Beverly Weston, the family's patriarch, has gone missing and Violet has called her family home to be with her while the police search for him. When the body is found, the conflict becomes the family's methods for grappling with Violet's addiction and abusive behavior.
The first climax occurs when Beverly's body is found drowned in a lake. The final climax is when Violet reveals to Barbara that she didn't prevent Beverly's suicide even though she knew he was considering taking his life.
Steve's creepy behavior towards Jean foreshadows his eventual sexual dalliance with her. Beverly's monologue about Violet's pill addiction and his obsession with suicidal poets foreshadows both his suicide and Violet's violence.
Violet understates the fact that she knew where Beverly was the night he killed himself.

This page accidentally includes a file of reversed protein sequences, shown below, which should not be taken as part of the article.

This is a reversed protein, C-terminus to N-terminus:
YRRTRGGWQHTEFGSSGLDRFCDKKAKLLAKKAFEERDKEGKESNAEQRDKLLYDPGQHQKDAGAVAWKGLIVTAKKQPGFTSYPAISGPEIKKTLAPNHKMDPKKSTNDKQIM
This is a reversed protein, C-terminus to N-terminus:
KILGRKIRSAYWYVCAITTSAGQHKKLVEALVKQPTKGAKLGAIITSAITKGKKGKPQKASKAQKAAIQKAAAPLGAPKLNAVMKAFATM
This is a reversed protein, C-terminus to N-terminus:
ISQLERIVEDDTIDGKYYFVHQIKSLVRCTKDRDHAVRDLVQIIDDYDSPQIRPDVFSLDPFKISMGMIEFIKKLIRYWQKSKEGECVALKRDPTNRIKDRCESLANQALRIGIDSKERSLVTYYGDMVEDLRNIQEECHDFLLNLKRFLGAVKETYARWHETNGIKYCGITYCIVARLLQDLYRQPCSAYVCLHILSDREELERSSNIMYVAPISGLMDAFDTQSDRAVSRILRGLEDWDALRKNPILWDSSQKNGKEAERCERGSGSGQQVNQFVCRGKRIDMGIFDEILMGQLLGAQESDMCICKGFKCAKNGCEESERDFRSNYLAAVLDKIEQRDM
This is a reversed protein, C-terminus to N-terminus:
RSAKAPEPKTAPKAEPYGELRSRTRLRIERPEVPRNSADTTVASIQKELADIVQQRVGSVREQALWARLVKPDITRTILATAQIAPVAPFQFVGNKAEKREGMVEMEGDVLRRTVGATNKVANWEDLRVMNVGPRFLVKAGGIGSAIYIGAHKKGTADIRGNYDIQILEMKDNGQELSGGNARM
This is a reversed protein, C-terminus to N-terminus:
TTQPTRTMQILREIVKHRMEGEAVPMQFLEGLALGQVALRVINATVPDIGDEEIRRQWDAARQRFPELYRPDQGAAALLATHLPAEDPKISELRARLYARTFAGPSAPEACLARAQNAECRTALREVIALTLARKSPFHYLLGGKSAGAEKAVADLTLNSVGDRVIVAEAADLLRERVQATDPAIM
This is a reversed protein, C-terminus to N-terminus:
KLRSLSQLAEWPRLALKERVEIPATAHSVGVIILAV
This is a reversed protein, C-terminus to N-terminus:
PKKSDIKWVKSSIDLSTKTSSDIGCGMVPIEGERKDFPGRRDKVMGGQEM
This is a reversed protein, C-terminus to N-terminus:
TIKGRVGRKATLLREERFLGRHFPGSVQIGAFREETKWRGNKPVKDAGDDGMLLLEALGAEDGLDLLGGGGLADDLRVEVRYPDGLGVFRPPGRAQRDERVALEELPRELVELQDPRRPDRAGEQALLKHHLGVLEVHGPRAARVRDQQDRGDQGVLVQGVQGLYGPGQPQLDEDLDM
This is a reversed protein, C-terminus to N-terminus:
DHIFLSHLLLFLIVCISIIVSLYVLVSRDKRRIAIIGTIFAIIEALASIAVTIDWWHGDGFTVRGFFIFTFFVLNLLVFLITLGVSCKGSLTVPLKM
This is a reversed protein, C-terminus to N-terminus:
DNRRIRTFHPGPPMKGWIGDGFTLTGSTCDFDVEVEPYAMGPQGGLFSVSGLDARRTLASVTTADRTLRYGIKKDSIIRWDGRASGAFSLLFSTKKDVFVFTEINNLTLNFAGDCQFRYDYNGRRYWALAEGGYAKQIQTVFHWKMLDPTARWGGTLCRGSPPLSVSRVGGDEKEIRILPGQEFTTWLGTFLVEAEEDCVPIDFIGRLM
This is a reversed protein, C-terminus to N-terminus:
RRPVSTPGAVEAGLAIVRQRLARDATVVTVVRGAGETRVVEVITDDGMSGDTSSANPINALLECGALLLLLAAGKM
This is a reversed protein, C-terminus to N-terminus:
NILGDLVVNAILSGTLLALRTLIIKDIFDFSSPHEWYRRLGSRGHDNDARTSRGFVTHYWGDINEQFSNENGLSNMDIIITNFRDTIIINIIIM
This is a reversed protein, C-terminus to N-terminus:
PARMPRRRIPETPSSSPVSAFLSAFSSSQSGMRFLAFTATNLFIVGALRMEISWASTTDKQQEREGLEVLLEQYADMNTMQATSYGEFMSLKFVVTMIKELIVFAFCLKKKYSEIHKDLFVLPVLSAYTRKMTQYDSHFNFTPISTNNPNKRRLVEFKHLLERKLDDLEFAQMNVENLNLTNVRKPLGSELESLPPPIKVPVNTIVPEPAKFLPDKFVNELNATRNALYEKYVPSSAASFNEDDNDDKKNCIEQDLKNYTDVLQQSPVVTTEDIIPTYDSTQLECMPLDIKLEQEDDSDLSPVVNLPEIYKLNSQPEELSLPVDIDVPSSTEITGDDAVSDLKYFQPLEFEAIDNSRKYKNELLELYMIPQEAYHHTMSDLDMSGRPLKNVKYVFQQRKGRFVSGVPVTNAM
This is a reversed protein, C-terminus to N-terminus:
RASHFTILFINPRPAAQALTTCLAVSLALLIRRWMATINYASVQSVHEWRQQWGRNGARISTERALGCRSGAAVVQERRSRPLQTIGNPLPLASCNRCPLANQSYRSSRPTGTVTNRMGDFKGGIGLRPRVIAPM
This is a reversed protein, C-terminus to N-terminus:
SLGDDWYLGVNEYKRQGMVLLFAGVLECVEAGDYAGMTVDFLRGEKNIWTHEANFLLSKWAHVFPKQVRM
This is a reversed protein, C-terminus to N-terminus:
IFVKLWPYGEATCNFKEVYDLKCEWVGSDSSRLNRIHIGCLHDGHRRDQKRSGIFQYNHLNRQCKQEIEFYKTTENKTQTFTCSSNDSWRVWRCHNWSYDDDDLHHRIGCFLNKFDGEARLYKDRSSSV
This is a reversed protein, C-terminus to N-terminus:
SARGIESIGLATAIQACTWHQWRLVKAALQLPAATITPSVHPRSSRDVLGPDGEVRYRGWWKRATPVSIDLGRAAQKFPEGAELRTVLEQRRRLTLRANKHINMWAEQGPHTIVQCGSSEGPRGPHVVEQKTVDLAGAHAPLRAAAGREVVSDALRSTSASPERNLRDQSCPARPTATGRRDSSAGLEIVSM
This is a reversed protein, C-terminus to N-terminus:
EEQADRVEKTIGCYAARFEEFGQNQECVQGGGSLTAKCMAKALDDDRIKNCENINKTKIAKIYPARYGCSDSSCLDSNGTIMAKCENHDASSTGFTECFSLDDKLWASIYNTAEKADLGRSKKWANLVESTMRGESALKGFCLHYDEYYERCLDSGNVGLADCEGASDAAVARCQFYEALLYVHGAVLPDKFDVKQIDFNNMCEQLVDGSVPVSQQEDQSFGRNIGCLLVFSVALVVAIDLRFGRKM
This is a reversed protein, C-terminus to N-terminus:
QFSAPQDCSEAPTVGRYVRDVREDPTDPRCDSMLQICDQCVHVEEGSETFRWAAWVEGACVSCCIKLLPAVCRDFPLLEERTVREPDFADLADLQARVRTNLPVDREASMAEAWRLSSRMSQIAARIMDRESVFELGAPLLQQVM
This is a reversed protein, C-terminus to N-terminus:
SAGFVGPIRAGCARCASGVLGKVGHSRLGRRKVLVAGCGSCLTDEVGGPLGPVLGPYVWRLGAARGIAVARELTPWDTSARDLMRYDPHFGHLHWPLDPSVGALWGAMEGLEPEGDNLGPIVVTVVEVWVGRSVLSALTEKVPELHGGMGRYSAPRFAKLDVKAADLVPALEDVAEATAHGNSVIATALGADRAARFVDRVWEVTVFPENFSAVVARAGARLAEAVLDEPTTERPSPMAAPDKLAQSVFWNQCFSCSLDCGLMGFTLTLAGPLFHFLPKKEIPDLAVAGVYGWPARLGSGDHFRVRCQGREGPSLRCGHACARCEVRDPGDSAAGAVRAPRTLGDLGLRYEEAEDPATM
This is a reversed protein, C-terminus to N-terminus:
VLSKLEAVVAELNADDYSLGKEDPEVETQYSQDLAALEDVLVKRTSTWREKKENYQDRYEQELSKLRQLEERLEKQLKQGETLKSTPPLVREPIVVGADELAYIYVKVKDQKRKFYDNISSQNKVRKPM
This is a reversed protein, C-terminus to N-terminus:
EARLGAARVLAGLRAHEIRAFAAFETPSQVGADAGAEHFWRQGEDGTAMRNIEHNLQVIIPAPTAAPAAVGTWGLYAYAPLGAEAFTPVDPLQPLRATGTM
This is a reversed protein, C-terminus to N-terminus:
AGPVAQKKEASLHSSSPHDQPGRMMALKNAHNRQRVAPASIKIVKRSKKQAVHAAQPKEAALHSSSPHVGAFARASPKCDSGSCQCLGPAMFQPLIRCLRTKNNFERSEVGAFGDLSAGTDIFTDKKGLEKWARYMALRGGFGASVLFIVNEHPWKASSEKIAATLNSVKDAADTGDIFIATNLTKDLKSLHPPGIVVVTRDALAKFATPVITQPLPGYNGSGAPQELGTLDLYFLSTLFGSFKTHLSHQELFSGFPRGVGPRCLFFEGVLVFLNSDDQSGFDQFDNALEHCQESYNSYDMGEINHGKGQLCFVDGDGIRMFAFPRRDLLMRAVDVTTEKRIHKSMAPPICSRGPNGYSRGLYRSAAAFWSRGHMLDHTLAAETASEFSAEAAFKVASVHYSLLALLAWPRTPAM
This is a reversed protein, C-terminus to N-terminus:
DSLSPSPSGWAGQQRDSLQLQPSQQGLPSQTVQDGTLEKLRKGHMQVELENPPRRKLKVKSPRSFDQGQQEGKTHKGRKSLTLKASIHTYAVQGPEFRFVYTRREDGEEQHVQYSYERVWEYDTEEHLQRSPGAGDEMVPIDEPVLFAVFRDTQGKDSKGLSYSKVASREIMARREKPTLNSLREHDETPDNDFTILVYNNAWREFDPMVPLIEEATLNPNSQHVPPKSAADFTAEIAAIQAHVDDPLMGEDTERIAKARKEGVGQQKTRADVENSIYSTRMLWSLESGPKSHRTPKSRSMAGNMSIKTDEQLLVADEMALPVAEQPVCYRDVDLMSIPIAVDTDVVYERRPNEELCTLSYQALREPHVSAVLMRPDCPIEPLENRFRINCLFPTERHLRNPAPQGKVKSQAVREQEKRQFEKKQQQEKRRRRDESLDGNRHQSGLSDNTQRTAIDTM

T.S. Eliot, Hart Crane, John Berryman, Cheyenne culture, classic films, Jean Seberg.
The house itself is a striking image, especially when it is cleaned up and the shades are taken down.
Violet calls all of her family home to be with her while she waits for Beverly's return. Paradoxically, she knows that he is dead.
The use of T.S. Eliot's poetry in the beginning by Beverly is paralleled in the final scene as Johnna recites a T.S. Eliot poem to Violet.
Use of Dramatic Devices
Letts uses a prologue to establish Beverly's propensity for the damaged and to allow the audience to glimpse into his and Violet's life.
August: Osage County Questions and Answers
The Question and Answer section for August: Osage County is a great
resource to ask questions, find answers, and discuss the novel.